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FIRE (Part 2) -- Small Plane Survival

If you ever encounter fire in the cockpit, rapid and immediately action is required to save your life.If you ever encounter fire in the cockpit, rapid and immediately action is required to save your life. Fire in an aircraft cabin can generate dangerous and poisonous gasses that can incapacitate the occupants. Fire that affects the engine compartment or airframe can weaken the structure, destroy control continuity or worse -- cause the aircraft to break up in flight. If you experience an in-flight fire...

IMMEDIATELY CUT OFF THE SUPPLY OF FUEL FOR THE FIRE.

  • In VFR conditions: TURN OFF THE MASTER. Many in-flight fires have an electrical ignition source. You must remove power from anything that could cause the fire.
  • In Instrument conditions: Contact ATC, DECLARE AN EMERGENCY and start an immediate descent to the nearest airport.
  • In ALL conditions: If flames are visible outside the cabin, TURN OFF THE FUEL.
Time and task-load permitting, follow your aircraft’s emergency procedures for fire. These usually include closing a fire damper and making preparations to land. If you are lucky and the fire goes out after you turn off the master, navigate to the nearest airport and land. Once you are on the ground, EVACUATE THE PLANE. Once everyone is clear of the plane, and the fire is confirmed out, have maintenance personnel examine the airplane, to look for the source of the smoke or fire.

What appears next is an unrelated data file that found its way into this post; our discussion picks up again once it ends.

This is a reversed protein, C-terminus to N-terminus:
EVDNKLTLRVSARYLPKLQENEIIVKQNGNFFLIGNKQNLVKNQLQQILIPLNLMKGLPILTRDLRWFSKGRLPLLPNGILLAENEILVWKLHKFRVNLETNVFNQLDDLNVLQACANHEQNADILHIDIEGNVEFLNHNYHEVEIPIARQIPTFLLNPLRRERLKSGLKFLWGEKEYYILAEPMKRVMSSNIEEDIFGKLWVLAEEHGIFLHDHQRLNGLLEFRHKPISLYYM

Caution: Do *NOT* turn the master switch back on in flight.

Why: There are no “miracle cures” for electrical shorts, and if you power the master back on again, you will have a good chance of being faced with an even greater threat from a restarted fire. If the short is severe enough, your master switch contacts could be fused in the ON position, which would make your further attempts to secure power impossible.

THE BOTTOM LINE: Distractions kill pilots – and fire is one heck of a distraction. Fly the airplane. Keep your head and follow your checklists, which will help you to secure the electrical power and fuel. Most important of all, do *NOT* pass up an immediate landing for the sake of a checklist item. In the case of aircraft fire, survival often means getting on the ground as quickly as possible -- runway or no runway.

***Last Friday, as iPilot met its weekly deadline, a brand new Cessna 206H suffered an in-flight fire. Initial reports released this week indicate that, along with the fire, the cowling was lost in flight. The pilot made a successful off-airport landing, but did sustain some injuries.

These problems *do* happen ... and you don't need to be flying a big jet or a 30-year-old light plane for it to happen to you.

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